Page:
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Notes on the Mid-1999 Budget Outlook
July 10, 1999
J. Bradford DeLongdelong@econ.berkeley.edu http://www.j-bradford-delong.net/ (510) 643-4027, (925) 283-2709 (510) 642-6615, (925) 283-9933 faxes
The most recent budget projections from both Dan Crippen's Congressional Budget Office [hereafter CBO] and Jack Lew's Office of Management and Budget [hereafter OMB] show substantial federal budget surpluses: rising from the $120 billion unified budget surplus in the about-to-be-completed fiscal 1999 to a $413 billion unified budget surplus in fiscal 2009, a decade from now. The cumulative projected budget surpluses over the next decade amount to nearly $3 trillion--approximately a quarter of a year's GDP.
The natural impulse--confronted with such projected surpluses in the short- and medium-run--is to use them: either for tax cuts, or for new federal spending programs, or to pay down the national debt to leave the federal government a decade from now in a better financial position.
But the fiscal position for the next ten years is rosy only under three assumptions:
Are Current Economic Forecasts Reasonable?
The CBO forecasts a slow upward increase in the U.S. unemployment rate of 0.2 percentage points per year in each of the next six years to get the unemployment rate up from its current level of 4.3% to CBO's current 5.5% estimate of the long-run steady-inflation sustainable level of unemployment. CBO projects a steady unemployment rate thereafter.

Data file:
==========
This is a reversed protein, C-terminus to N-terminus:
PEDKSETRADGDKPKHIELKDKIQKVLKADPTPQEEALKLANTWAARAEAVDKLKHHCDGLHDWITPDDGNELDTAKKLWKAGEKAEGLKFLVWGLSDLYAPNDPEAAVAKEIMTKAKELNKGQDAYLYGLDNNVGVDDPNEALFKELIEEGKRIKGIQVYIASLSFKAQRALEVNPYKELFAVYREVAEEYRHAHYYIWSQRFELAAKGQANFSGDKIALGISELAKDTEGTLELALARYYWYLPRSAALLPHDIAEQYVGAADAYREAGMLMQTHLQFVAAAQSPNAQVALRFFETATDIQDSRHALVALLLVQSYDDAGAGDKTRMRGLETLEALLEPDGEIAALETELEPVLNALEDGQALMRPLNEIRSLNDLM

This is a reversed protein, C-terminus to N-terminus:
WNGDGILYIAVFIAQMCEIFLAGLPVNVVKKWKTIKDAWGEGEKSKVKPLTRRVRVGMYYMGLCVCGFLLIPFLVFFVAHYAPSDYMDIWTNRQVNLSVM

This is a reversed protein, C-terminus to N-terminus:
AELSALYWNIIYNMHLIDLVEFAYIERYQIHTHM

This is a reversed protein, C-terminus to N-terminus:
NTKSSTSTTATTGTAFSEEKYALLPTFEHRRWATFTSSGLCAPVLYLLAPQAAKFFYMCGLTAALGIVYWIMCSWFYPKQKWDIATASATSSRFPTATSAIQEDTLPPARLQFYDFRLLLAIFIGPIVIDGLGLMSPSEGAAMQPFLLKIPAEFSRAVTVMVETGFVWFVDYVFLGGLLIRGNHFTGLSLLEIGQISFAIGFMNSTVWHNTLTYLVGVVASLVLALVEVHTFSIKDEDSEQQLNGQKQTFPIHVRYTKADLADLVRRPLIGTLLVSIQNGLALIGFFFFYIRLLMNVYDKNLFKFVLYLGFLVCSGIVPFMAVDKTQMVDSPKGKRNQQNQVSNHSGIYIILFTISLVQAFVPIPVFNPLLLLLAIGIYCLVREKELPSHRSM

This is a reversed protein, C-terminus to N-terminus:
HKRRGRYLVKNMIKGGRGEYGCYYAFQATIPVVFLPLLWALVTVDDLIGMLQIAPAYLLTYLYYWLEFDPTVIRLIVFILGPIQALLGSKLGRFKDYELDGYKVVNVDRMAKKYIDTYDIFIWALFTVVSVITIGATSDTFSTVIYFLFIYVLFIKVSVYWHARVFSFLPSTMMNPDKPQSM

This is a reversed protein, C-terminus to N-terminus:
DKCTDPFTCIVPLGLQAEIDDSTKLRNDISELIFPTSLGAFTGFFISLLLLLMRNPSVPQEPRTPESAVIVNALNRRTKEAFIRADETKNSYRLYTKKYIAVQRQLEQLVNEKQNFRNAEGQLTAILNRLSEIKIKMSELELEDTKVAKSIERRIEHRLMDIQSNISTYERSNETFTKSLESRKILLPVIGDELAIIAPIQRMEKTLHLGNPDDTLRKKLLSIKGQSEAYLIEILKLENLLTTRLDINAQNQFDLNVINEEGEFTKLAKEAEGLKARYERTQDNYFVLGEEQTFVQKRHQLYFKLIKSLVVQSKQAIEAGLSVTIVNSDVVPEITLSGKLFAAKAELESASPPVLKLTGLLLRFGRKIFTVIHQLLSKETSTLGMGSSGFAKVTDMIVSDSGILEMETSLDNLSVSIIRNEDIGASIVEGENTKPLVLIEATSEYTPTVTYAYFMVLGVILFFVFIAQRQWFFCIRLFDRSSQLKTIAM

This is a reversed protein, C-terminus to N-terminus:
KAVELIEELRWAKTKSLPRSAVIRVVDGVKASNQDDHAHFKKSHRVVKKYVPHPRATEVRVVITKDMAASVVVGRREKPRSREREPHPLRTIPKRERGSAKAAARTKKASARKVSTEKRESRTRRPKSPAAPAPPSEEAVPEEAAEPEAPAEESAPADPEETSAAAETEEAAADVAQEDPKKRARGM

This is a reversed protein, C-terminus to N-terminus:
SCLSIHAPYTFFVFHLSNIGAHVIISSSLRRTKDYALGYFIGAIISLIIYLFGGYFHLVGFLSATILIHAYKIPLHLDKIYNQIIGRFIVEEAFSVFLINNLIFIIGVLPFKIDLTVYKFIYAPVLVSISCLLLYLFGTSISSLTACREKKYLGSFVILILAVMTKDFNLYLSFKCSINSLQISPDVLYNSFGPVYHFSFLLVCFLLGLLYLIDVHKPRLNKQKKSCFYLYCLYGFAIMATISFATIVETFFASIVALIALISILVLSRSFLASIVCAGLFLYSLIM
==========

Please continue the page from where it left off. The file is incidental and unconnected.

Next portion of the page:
Given the behavior of the economy in the 1980s and 1990s, a steady-inflation sustainable level of unemployment of 5.5% seems reasonable. Of course, reality will be different from the forecast: the next decade is at least as likely to see a steady-inflation sustainable level of unemployment averaging 4.5% (or below) or 6.5% (or above) than one in the range of 4.5% to 6.5%.
CBO forecasts a rate of growth of potential GDP--the level of production associated with unemployment at its steady-inflation rate--averaging 2.7% per year. Projected growth in real inflation-adjusted GDP over the next six years is 2.3% per year--slower than projected growth in the economy's productive potential because of the rising unemployment rate. Projected growth in real inflation-adjusted GDP over the rest of the ten-year period is equal to the projected rate of growth of potential output: 2.7% per year.
CBO's forecast of potential output growth is significantly faster than the experience of the 1990s by 0.7% per year. This is a big number: over a decade growth faster by 0.7% per year raises the projected level of (nominal) GDP in 2009 by $1 trillion, raises projected federal tax receipts in 2009 by approximately $300 billion. Thus faster potential output growth than seen in the 1990s accounts for two-thirds of the year 2009 projected unified surplus and for one and a half times the projected-on budget surplus.